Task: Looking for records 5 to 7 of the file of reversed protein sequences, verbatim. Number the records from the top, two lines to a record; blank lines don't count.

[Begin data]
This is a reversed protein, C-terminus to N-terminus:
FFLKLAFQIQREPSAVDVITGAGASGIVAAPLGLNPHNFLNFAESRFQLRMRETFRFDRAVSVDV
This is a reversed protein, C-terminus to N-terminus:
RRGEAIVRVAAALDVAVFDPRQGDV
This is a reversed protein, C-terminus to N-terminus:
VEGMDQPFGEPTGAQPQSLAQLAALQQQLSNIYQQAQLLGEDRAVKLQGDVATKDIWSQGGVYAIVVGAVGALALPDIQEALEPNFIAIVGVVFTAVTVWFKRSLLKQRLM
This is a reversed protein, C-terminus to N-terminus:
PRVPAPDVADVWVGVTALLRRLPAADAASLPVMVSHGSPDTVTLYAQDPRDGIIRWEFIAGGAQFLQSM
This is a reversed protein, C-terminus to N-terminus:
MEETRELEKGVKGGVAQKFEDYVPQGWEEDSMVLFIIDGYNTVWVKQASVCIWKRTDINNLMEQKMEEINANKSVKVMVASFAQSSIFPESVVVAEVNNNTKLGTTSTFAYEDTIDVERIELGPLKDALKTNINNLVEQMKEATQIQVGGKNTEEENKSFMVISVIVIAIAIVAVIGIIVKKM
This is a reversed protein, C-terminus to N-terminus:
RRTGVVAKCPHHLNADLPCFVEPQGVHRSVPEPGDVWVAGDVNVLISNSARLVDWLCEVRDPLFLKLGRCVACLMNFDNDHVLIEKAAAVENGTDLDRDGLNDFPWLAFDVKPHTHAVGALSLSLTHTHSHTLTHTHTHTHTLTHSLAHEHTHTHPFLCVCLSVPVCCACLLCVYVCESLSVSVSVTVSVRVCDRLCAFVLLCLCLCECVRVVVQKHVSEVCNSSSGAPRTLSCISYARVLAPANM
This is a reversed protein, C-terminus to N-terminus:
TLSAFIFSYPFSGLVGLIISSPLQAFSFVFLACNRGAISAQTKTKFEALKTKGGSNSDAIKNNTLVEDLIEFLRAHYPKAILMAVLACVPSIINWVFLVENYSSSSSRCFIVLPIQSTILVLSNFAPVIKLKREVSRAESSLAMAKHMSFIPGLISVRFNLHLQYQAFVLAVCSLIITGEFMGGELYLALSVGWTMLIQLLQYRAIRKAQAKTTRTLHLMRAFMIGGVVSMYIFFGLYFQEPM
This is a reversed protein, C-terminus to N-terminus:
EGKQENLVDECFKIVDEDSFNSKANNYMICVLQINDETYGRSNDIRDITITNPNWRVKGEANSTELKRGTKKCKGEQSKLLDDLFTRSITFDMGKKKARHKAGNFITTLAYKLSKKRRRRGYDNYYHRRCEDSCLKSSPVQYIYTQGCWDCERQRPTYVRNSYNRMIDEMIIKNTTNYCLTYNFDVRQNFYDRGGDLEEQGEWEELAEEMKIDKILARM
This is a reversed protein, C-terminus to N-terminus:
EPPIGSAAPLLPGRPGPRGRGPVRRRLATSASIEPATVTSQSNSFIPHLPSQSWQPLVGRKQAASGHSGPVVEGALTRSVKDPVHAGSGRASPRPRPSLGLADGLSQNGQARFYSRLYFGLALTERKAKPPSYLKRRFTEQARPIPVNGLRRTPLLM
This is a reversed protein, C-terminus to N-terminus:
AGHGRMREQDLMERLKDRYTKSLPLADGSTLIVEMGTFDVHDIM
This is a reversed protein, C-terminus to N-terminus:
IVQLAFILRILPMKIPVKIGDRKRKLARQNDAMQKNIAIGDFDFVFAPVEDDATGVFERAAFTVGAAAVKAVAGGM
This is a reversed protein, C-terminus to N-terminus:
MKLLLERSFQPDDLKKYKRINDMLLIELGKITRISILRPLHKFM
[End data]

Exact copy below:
This is a reversed protein, C-terminus to N-terminus:
MEETRELEKGVKGGVAQKFEDYVPQGWEEDSMVLFIIDGYNTVWVKQASVCIWKRTDINNLMEQKMEEINANKSVKVMVASFAQSSIFPESVVVAEVNNNTKLGTTSTFAYEDTIDVERIELGPLKDALKTNINNLVEQMKEATQIQVGGKNTEEENKSFMVISVIVIAIAIVAVIGIIVKKM
This is a reversed protein, C-terminus to N-terminus:
RRTGVVAKCPHHLNADLPCFVEPQGVHRSVPEPGDVWVAGDVNVLISNSARLVDWLCEVRDPLFLKLGRCVACLMNFDNDHVLIEKAAAVENGTDLDRDGLNDFPWLAFDVKPHTHAVGALSLSLTHTHSHTLTHTHTHTHTLTHSLAHEHTHTHPFLCVCLSVPVCCACLLCVYVCESLSVSVSVTVSVRVCDRLCAFVLLCLCLCECVRVVVQKHVSEVCNSSSGAPRTLSCISYARVLAPANM
This is a reversed protein, C-terminus to N-terminus:
TLSAFIFSYPFSGLVGLIISSPLQAFSFVFLACNRGAISAQTKTKFEALKTKGGSNSDAIKNNTLVEDLIEFLRAHYPKAILMAVLACVPSIINWVFLVENYSSSSSRCFIVLPIQSTILVLSNFAPVIKLKREVSRAESSLAMAKHMSFIPGLISVRFNLHLQYQAFVLAVCSLIITGEFMGGELYLALSVGWTMLIQLLQYRAIRKAQAKTTRTLHLMRAFMIGGVVSMYIFFGLYFQEPM